“…you never know what you’re gonna get.”
Christians expect mistreatment at the hands of unbelievers. But when disappointed by those professing faith and maturity in Christ? When the expectation remains unmet, invitation unaccepted, and longing unfulfilled? When he lashes out—again. When siblings persist in their distractedness rather than seeming to care. When parents criticize and small group members scrutinize. When the heart breaks, along with confidence in the relationship. What then? Often we withdraw, tunneling inward for self-preservation.
Peter offers some counsel, nestled like Jordan Almonds amid the rows of crème and crepe-paper of First Peter: “Above all keep your love for one another fervent, because love covers a multitude of sins…Just as each one has received a gift, use it to serve one another as good stewards of the varied grace of God.” (1 Peter 4.8,10, NET). Did you notice his two imperatives?
Love and serve one another.
One another. Peter uses the pronoun heautou, “one another,” to denote reciprocity and clarify the context as the community of believers (Mt 16.7-8; Eph 4.32; Col 3.13, 16).
Notice the precedence of prayer (v. 7) which enwraps the love and service. In prayer we convey fears and frustrations, disappointments, inabilities. We commune with God. He illumines His Word. Our hearts (mind, will, emotions) shift. Frustration transforms into right-focus, disappointment to discretion, short-sightedness to right-mindedness, and we fill with the richness of agape.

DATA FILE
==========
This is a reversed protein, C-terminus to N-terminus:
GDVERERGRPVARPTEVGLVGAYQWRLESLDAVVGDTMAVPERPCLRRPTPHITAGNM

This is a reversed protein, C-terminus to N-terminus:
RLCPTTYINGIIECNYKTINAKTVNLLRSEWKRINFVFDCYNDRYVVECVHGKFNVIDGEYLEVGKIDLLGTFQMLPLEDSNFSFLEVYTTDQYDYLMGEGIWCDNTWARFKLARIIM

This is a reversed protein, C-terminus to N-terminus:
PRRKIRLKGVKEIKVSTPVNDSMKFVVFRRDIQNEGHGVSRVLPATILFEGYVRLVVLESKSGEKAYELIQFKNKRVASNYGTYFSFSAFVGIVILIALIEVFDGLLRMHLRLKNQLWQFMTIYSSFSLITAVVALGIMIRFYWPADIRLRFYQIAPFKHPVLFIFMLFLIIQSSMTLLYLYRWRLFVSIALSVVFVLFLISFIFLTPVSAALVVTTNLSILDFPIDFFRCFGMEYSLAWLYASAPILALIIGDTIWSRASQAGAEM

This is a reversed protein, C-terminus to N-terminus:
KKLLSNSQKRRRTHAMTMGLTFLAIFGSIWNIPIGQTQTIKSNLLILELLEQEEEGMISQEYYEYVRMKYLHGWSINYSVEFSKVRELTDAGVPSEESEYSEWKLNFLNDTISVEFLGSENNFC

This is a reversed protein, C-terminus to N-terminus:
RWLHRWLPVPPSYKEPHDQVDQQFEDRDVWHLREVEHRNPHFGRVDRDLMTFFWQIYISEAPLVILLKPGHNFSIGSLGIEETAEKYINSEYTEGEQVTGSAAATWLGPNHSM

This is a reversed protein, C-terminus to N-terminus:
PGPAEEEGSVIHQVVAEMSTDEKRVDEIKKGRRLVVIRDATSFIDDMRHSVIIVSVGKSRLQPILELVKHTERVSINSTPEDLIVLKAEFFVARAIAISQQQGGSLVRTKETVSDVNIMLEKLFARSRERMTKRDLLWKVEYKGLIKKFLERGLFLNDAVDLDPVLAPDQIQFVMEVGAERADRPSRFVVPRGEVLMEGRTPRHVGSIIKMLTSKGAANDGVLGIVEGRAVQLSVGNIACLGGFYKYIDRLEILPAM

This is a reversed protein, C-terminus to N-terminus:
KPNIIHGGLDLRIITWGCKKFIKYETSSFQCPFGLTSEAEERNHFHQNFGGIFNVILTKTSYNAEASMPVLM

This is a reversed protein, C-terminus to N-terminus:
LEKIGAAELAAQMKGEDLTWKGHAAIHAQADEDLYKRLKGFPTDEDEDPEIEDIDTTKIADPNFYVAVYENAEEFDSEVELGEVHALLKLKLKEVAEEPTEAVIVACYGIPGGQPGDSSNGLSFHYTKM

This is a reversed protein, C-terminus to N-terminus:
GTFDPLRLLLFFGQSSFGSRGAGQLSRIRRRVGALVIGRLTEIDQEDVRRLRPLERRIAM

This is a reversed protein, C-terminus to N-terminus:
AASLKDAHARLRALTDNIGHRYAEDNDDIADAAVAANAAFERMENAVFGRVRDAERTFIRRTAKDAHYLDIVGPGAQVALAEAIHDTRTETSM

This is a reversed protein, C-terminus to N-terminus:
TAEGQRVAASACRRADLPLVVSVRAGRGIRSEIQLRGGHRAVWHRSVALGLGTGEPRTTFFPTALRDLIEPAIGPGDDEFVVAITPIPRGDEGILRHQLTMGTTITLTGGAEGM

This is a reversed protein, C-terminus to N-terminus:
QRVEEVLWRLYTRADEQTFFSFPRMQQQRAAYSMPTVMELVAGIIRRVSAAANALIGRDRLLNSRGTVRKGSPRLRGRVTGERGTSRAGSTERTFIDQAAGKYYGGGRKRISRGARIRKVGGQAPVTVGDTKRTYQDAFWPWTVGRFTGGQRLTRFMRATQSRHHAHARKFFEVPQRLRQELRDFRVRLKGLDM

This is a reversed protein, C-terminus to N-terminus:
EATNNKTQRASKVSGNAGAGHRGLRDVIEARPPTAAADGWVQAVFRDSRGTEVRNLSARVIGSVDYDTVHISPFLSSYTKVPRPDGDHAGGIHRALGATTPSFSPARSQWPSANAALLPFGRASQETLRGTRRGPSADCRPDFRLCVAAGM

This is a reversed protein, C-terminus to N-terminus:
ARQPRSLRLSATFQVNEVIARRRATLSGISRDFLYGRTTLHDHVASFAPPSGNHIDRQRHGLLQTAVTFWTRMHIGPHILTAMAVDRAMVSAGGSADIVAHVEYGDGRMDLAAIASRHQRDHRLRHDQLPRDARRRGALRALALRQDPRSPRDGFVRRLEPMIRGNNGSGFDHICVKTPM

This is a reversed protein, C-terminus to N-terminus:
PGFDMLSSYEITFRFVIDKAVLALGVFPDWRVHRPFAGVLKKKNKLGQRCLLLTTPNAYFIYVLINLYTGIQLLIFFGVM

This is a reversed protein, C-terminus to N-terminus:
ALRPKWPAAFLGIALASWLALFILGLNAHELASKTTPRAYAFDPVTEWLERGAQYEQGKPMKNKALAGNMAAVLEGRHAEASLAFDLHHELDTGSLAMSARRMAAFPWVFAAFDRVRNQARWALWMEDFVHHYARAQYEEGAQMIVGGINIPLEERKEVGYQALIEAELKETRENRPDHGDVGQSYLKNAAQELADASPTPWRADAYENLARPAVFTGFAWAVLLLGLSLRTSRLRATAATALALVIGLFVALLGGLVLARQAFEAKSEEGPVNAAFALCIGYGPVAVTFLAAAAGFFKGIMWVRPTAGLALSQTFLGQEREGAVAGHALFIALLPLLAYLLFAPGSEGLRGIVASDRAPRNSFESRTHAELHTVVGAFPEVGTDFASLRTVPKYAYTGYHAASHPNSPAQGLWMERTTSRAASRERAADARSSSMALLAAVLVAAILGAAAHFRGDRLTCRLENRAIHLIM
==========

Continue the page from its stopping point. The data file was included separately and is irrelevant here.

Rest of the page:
Love. Agape (Jn 5.42, 15.9-13, 17.26; Rom 5.5; 8.35, 39; 13.10; Eph 2.4; Jude 21) enlivens and enables us to love (Jn 13.35; 1 Co 16.15; Eph 1.15; 4.2, 15-16; Rev 2.19), to forbear rather than fault, to cover rather than condemn.
We must refrain from misconstruing its fervency (Grk, ektenes, meaning a stretching, extending beyond the borders we establish) for ignorance of or immunity from sins (Gen 3.8-9, Ps 51.4, Hos 11.1-3, Jn 19.16). Agape neither validates nor excuses sins. It covers them—a “multitude” of them—with its shell.
Serve. God gives endowments (Grk, charisma) to His people for the building of the Body (Rom 12.6-8; 1 Cor 12.4-11, 28; Eph 4.11-14) and as a display of His grace and wisdom (Eph 3.10). Peter also instructs believers to exercise the gift of hospitality (v. 8) as a means of extending agape and serving believers scattered and suffering.
Agape stretches to cover offenses and serve the masses.